T&T warned: ‘Pain ahead if FATCA law not passed’

(Trinidad Express) Small and medium-sized businesses could be crippled and the man on the street could find himself unable to wire transfer as little as TT$200 to relatives abroad if the Foreign Account Tax Compliance Act (FATCA) legislation is not passed by the September 30 deadline given by the United States.

This is according to outgoing chief executive officer of the Trinidad and Tobago Chamber of Industry and Commerce Catherine Kumar.

She was speaking yesterday at a news conference on the FATCA issue hosted by the Bankers Association of Trinidad and Tobago at Republic Bank, Park Street, Port of Spain.

One of the implications for banks on non-compliance with FATCA is the imposition of a 30 per cent withholding tax on US source payments.

Kumar explained this tax could result in the end of some businesses.

She said banks could also lose their relationships with the US and other foreign correspondent banks with which they normally conduct business.

She said this could have an adverse impact on certain services provided by banks, including wire transfers.

Bank customers could also feel the pinch.

“What does this mean for the man on the street? It means that when you go into the bank you may not be able to do a wire transfer to send that little TT$200 to your daughter or your son who is sitting there and waiting on money to be able to get through the next day, for education expenses.

“So all the things that we have begun to take for granted, and we don’t really understand the technicality behind it and how it really operates, those things will be severely impacted,” Kumar said.

Also present and supporting BATT’s position were the chief executive officer of the Trinidad and Tobago Coalition of Services Industries Radha Permanand, chief executive officer of the Energy Chamber Dr Thackwray Driver, president of the Association of Trinidad and Tobago Insurance Companies (ATTIC) James Camacho and chief executive officer of the American Chamber of Commerce of Trinidad and Tobago Nirad Tewarie.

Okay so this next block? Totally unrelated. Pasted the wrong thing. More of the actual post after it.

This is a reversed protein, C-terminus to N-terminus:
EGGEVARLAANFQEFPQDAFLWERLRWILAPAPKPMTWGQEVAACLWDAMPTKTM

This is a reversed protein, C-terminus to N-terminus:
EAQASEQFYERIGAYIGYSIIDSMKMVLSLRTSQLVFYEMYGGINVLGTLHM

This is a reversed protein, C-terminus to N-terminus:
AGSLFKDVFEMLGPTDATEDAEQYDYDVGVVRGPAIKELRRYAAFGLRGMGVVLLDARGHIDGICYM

BATT vice-president Nigel Baptiste called for the Opposition and Government to put aside political differences for the sake of the country and get the bill passed.

“This issue is probably one of the most critical issues confronting Trinidad and Tobago right now.

“The political class is, in my opinion, playing Russian roulette with our future. We are really banking on the good graces of another country to keep us in good standing.

“And let’s be clear, this legislation will pass one day but the question is what happens between that day and now and the implications for the country and for citizens, some of which might not be reversible,” he said.

“If that is fully understood and appreciated I think they can pass this legislation before September 30,” Baptiste added.

Bankers Association vice-president Nigel Baptiste, right, makes a point during a news conference on the Foreign Account Tax Compliance Act legislation at Republic Bank, Park Street, Port of Spain, yesterday. Accompanying him, from left, are chief executive of the American Chamber, Nirad Tewarie; president, Association of Trinidad and Tobago Insurance Companies, James Camacho; and CEO of the Trinidad and Tobago Chamber of Commerce, Catherine Kumar.
Bankers Association vice-president Nigel Baptiste, right, makes a point during a news conference on the Foreign Account Tax Compliance Act legislation at Republic Bank, Park Street, Port of Spain, yesterday. Accompanying him, from left, are chief executive of the American Chamber, Nirad Tewarie; president, Association of Trinidad and Tobago Insurance Companies, James Camacho; and CEO of the Trinidad and Tobago Chamber of Commerce, Catherine Kumar.

The heads of the business organisations were of the opinion there was no need for a Joint Select Committee to be set up to review the Tax Information Exchange Bill, (FATCA legislation) as suggested by the Opposition two weeks ago.

“When the talk about actual legislation was released, BATT had reviewed the legislation.

“In our view there are very minor changes to the legislation and we submitted what we believed were the relevant amendments to this legislation. The information is outside there. It does not need a JSC,” Baptiste said.

Kumar believed the suggested amendments to the legislation could be done at today’s sitting of Parliament.

“There really is probably no need for a JSC at this point in time because the bureaucracy in setting that up will take us way back. We would pass the September 30 deadline, which is next Friday.

“So it can be done right there in Parliament by debating, agreeing on what amendments need to be made and completed and have the bill passed.

“Sitting and waiting and hoping at this point, a mere week away from September 30, about whether we would get any extension from the US, to me, is just not on the cards,” she said.

 

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